A sweeping chronicle from Aeneas to Alexander Severus.
Dio Cassius (Cassius Dio), circa AD 150–235, was born at Nicaea in Bithynia in Asia Minor. On the death of his father (Roman governor of Cilicia) he went in 180 to Rome, entered the Senate, and under the emperor Commodus was an advocate. He held high offices, becoming a close friend of several emperors; he was made governor of Pergamum and Smyrna; consul in 220; proconsul of Africa; governor of Dalmatia and then of Pannonia; and consul again in 229.
Of the eighty books of Dio's great work Roman History, covering the era from the legendary landing of Aeneas in Italy to the reign of Alexander Severus (AD 222–235), we possess Books 36–60 (36 and 55–60 have gaps), which cover the years 68 BC–AD 47. The missing portions are partly supplied, for the earlier gaps by Zonaras, who relies closely on Dio, and for some later gaps (Book 35 onwards) by John Xiphilinus (of the eleventh century). There are also many excerpts. The facilities for research afforded by Dio's official duties and his own industry make him a very vital source for Roman history of the last years of the republic and the first four emperors.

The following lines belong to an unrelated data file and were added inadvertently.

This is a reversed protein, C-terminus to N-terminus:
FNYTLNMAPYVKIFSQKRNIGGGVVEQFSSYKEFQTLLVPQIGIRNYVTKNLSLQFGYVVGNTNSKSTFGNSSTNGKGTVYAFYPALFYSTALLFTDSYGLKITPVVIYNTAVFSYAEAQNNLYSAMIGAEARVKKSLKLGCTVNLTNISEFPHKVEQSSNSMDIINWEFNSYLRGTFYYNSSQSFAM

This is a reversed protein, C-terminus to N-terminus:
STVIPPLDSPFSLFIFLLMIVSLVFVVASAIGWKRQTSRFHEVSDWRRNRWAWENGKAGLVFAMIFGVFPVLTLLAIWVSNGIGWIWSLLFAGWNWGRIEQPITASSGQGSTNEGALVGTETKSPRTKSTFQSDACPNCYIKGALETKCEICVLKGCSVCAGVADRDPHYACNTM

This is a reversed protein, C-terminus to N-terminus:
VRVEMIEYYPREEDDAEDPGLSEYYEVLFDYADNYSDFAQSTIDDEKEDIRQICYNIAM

The Loeb Classical Library edition of Dio Cassius is in nine volumes.
- 528 pages
- 4-1/4 x 6-3/8 inches
- Harvard University Press
- With Herbert B. Foster
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